I’m trying something different here, going out on a proverbial limb, to approach a particular topic from many potential angles. I want to break it down and stare at it under the microscope. Then, I want to put it back together again along with the new insights I’ve hoped to have gained to see what it looks like with my broadened understanding.
This process should take more than one blog post. I am not even completely sure at this point exactly where we might end up. But, if you choose to take this journey with me, I hope we both get some surprising insights into an idea that probably dominates writers as much if not more than anyone else on this planet, and that’s the concept of legacy.
Say the word legacy, and the first thing that pops into many people’s minds is family, more specifically the children they have and what those children will go on to do in this world. Others see legacy as the accomplishments that will outlive them, such as a public building they helped to erect or the miracle cure they discover.
Living in America, where life’s dreams are often equated with visions of success from a capitalistic perspective (let’s face it, you mention the word legacy and rock stars or Rockefellers come to mind long before Mother Theresa), it may shamefully take us a moment to reach the point where we begin to define legacy from a Godly perspective. But when Christians do make it to that perspective, they can take actions with God’s help that have ripple-effects that will truly pass on to generations.
God Himself explains the workings of legacy at the family level, as to the seventh generation will those who deny Him be affected. It seems likely that those who serve Him will likewise affect how future generations of their families interact with God. For those of us who do not have children, the definition of family in connection to legacy has to be re-thought, in an outside-of-the-box kind of way. And that expanded definition of whom we potentially affect as we take our walk with God on this earth can actually apply to every one of us.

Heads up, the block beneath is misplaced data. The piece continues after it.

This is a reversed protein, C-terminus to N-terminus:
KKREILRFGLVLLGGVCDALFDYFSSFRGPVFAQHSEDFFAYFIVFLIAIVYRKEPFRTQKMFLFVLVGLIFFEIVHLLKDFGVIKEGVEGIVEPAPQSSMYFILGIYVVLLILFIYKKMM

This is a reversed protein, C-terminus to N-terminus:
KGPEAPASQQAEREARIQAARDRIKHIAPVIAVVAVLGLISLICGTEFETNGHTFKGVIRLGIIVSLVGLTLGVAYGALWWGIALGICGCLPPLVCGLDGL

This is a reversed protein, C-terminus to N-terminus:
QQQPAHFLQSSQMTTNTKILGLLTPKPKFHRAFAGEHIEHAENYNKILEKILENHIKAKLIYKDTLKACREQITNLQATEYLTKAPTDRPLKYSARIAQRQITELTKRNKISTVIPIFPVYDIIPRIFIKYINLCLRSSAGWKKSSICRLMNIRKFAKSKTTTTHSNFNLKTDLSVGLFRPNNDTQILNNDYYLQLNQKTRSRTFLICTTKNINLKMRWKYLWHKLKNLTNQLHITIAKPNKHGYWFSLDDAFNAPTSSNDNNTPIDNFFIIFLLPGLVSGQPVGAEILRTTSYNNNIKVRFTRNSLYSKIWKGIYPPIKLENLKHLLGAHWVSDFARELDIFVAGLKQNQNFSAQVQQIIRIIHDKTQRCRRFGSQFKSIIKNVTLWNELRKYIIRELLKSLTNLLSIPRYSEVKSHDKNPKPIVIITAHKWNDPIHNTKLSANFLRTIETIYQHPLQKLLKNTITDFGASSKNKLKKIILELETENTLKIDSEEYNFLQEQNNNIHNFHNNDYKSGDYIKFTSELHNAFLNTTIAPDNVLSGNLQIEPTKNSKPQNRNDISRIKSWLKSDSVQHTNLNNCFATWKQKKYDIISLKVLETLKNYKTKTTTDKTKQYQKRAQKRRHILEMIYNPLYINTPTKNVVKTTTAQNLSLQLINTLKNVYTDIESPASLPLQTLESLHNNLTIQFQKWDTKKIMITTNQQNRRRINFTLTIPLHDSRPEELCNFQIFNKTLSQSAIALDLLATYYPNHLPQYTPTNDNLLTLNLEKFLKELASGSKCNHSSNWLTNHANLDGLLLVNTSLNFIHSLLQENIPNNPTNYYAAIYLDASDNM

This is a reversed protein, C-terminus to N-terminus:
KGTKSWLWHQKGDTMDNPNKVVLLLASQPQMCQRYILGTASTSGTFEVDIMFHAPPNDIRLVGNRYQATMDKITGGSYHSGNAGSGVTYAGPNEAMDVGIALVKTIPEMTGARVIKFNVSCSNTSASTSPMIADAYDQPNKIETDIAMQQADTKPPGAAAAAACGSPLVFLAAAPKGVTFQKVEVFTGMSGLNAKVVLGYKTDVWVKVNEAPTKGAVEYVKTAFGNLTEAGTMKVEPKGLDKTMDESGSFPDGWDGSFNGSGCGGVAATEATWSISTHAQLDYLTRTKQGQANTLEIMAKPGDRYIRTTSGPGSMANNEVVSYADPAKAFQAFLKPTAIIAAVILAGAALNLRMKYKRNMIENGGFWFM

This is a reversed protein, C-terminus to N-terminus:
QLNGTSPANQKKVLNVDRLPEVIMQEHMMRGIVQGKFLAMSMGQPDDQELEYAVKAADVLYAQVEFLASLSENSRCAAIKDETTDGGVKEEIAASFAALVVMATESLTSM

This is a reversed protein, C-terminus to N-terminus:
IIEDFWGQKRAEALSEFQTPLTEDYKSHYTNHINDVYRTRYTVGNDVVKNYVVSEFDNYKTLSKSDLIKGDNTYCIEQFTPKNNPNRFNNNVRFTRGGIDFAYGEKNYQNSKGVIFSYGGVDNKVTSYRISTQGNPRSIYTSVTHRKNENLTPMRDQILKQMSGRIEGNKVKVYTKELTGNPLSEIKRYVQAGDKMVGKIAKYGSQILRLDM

At its most fundamental starting point, legacy makes us ask a simple question that can be hard to answer: What do I want to be remembered for?
The more haunting question, of course, is will I be remembered at all, but we can’t touch on that dilemma until we have at least broached the first question. What do we want when it comes to our legacy?
Nicole Nordemann, a fantastic lyricist and singer, has a song titled “Legacy” that clearly compares the world’s definition of legacy to a Christian definition. Her chorus explains the Christian perspective wonderfully:
As a writer, I think we all secretly want to write the great American novel, but most of us realize that we are lucky if just one person besides our grandmother reads what we’ve written and is affected by it. I’ve struggled with my purpose in life for many years, always assuming God wanted me to do something bigger, something better, something more.
But my definitions for those words were always being driven by the capitalistic reality in which I lived. If I didn’t achieve according to the world’s standards, I assumed I was failing God in some way.
It wasn’t until I started to see the way God might use my talents in smaller circles that I began to find some peace with my purpose, my potential legacy. I have words to write only because God gives them to me (at least He gives me the writing that is any good; the blame for the bad stuff lays right at my feet!). All I can do is put the words down and have faith they will reach their intended target, even if the one person needing the words is only me.
Before we start breaking down what a Christian legacy looks like, think on your own feelings about legacy. What do you want the world to remember about you? What footprints do you hope to have laid down so that others might follow?